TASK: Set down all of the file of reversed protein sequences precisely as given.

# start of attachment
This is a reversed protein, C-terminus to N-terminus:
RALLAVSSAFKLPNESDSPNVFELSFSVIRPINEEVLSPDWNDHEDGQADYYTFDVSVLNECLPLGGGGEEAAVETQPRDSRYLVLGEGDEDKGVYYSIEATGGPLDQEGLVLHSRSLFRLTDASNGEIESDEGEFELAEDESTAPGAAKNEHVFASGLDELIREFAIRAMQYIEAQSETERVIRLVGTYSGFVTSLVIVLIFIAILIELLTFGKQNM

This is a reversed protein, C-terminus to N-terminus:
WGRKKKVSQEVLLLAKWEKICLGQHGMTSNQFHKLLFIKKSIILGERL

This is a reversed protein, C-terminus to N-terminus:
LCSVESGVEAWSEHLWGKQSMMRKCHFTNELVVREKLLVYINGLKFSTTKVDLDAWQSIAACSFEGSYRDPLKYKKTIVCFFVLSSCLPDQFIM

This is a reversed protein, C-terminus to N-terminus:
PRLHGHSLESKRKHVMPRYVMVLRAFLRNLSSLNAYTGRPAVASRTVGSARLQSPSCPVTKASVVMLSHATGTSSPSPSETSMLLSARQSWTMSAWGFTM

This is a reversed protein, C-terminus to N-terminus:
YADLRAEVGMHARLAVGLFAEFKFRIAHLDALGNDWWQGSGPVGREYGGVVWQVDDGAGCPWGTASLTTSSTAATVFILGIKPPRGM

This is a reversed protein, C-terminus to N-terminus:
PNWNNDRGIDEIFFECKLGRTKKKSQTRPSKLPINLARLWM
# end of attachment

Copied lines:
This is a reversed protein, C-terminus to N-terminus:
RALLAVSSAFKLPNESDSPNVFELSFSVIRPINEEVLSPDWNDHEDGQADYYTFDVSVLNECLPLGGGGEEAAVETQPRDSRYLVLGEGDEDKGVYYSIEATGGPLDQEGLVLHSRSLFRLTDASNGEIESDEGEFELAEDESTAPGAAKNEHVFASGLDELIREFAIRAMQYIEAQSETERVIRLVGTYSGFVTSLVIVLIFIAILIELLTFGKQNM

This is a reversed protein, C-terminus to N-terminus:
WGRKKKVSQEVLLLAKWEKICLGQHGMTSNQFHKLLFIKKSIILGERL

This is a reversed protein, C-terminus to N-terminus:
LCSVESGVEAWSEHLWGKQSMMRKCHFTNELVVREKLLVYINGLKFSTTKVDLDAWQSIAACSFEGSYRDPLKYKKTIVCFFVLSSCLPDQFIM

This is a reversed protein, C-terminus to N-terminus:
PRLHGHSLESKRKHVMPRYVMVLRAFLRNLSSLNAYTGRPAVASRTVGSARLQSPSCPVTKASVVMLSHATGTSSPSPSETSMLLSARQSWTMSAWGFTM

This is a reversed protein, C-terminus to N-terminus:
YADLRAEVGMHARLAVGLFAEFKFRIAHLDALGNDWWQGSGPVGREYGGVVWQVDDGAGCPWGTASLTTSSTAATVFILGIKPPRGM

This is a reversed protein, C-terminus to N-terminus:
PNWNNDRGIDEIFFECKLGRTKKKSQTRPSKLPINLARLWM